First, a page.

The Naked Truth About Social v Broadcast Media


Had you looked out your window just after 9.30 on Monday night, you may have got a bit of a surprise. Just after Jonathan Holmes, host of ABC’s Media Watch, dropped the magic word "pwned" on camera, people around the country kitted off to perform a "nudie run" around their neighbourhoods, fulfilling a bargain made between some bloggy bozos and the national broadcaster. It was the culmination of a campaign initiated by Melbourne-based internet jester Scott Bridges, which streaked across blogs and social media.

For those unfamiliar with the term "pwn" it possibly originates in the world of online gaming: at first a misspelling of "own", it has come to be a taunt for a defeated opponent, with overtones of gloating and humiliation. From there, in Australia at least, it entered the often deeply adversarial world of political blogging. As internet scholars like Mathieu O’Neil remark, in political blogospheres, the burnishing of masculine honour can often take precedence over the actual content of debate. Perhaps this is why some bloggers will claim with monotonous regularity and steady delight to have "pwned" their political opponents.

The analogues between Media Watch‘s stock in trade — biting criticisms of the failures and inadequacies of Australia’s media — and the fiskings, gotchas and flaming of blogwars were irresistible to some. And as a wry, occasionally smart-arsed presenter, Holmes had all the attributes required to become a minor social media and blogosphere icon. Starting with a tweet, then posts on his own blog and on the group blog Groupthink, Bridges offered a challenge: if Holmes would claim to have "pwned" a newspaper, television program or radio station, he and others would run naked around the block. A meme was born: letters were written, and on Twitter, a style of live commentary developed — after each item, Twitterers would suggest that the target had been pwned. In the week leading up to last week’s final episode, Holmes dropped hints that the campaign might be having some effect on his script. The runners got ready, and over Monday night and Tuesday morning, videos and photos were published (Warning: nudity).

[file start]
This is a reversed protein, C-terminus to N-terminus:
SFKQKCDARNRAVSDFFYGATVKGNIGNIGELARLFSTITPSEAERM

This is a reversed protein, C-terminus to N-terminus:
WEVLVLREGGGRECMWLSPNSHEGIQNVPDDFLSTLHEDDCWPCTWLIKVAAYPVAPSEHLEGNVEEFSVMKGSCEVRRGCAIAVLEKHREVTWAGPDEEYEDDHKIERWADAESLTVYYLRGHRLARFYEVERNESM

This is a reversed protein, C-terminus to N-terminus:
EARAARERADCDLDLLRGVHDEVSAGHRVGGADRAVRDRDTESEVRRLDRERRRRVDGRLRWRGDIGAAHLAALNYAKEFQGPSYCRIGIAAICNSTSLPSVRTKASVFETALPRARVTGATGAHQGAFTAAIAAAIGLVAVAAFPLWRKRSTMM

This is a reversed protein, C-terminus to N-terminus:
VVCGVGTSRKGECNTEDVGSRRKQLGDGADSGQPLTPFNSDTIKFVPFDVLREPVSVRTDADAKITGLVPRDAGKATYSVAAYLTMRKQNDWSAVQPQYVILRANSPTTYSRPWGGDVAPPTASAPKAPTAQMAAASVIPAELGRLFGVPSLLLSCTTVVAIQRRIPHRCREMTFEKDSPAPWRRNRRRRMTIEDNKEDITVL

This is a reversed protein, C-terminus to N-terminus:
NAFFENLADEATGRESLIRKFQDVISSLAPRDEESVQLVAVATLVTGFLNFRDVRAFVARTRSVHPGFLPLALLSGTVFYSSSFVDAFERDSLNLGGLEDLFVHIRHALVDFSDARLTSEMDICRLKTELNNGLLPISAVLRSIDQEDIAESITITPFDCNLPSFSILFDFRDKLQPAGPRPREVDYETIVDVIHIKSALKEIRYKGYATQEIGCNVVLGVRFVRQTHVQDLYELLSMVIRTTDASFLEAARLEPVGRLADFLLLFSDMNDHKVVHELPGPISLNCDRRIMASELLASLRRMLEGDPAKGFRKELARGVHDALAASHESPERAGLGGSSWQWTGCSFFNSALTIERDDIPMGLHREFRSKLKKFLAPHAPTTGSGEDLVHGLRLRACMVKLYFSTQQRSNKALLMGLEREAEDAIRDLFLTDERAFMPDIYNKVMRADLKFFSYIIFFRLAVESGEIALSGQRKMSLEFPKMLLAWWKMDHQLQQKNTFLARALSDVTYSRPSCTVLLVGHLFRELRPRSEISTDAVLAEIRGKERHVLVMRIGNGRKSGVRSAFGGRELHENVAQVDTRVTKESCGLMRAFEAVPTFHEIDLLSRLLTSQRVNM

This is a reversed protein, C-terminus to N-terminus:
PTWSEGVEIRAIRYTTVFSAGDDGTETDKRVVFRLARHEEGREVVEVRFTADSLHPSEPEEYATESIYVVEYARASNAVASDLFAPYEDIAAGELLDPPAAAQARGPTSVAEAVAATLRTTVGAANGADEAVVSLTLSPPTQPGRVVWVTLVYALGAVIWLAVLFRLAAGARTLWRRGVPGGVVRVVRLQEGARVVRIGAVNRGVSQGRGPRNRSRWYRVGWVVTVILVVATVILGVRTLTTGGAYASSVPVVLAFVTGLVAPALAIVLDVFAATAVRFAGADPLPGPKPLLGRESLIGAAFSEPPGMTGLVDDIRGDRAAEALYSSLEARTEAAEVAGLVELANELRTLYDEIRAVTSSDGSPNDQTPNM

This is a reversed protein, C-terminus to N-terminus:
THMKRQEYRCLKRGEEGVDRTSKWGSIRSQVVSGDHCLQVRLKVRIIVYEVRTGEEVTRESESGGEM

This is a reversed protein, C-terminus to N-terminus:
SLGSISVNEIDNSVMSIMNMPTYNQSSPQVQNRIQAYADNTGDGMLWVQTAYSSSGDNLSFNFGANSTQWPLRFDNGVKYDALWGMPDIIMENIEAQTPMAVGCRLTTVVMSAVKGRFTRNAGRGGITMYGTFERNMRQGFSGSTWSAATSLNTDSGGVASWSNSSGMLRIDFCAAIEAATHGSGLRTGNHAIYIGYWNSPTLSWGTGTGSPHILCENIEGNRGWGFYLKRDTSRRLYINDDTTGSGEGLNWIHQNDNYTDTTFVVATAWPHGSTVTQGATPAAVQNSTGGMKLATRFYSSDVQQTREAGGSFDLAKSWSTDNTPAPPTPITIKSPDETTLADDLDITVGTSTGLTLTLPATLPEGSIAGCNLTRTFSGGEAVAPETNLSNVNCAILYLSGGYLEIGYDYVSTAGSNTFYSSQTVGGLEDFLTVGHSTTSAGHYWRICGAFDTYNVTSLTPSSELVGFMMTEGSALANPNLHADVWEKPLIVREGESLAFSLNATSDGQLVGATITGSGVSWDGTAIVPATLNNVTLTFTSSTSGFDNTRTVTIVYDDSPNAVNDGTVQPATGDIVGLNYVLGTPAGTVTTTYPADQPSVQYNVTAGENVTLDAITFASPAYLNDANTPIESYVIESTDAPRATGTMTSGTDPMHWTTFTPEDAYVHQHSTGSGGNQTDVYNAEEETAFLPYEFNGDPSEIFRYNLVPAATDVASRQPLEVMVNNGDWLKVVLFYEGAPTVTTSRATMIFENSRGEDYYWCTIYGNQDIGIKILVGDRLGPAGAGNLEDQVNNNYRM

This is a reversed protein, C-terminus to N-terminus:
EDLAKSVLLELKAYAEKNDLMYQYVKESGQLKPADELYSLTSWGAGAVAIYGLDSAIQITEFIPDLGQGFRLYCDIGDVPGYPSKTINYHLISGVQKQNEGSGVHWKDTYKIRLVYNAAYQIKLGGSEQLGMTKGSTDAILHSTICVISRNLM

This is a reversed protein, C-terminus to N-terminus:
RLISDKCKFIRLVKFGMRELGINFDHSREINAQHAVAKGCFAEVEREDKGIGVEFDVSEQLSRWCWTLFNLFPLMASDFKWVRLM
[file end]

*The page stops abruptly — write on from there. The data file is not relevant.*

All good fun — even ABC Managing Director Mark Scott got a laugh out of it. But we can use it to illustrate a couple of serious points that fly in the face of two competing orthodoxies about the relationship between broadcast media and the new world of user-created content and online social media. The first lesson is that mass media curmudgeons who only see social media as a threat are missing out. By engaging with social media as Holmes did, broadcasters have an opportunity to add layers of significance to particular programs and make it possible for different parts of their audience to engage with programs in different ways. This will be a one-off, we assume, and it would be silly for Media Watch to undermine the serious aspects of its mission by allowing internet piss-takers to have too large an influence on editorial decisions. But by playing along just this once, Holmes has done something positive for the brand of a show that’s often been seen as finger-wagging, and has played to a small, developing cult audience.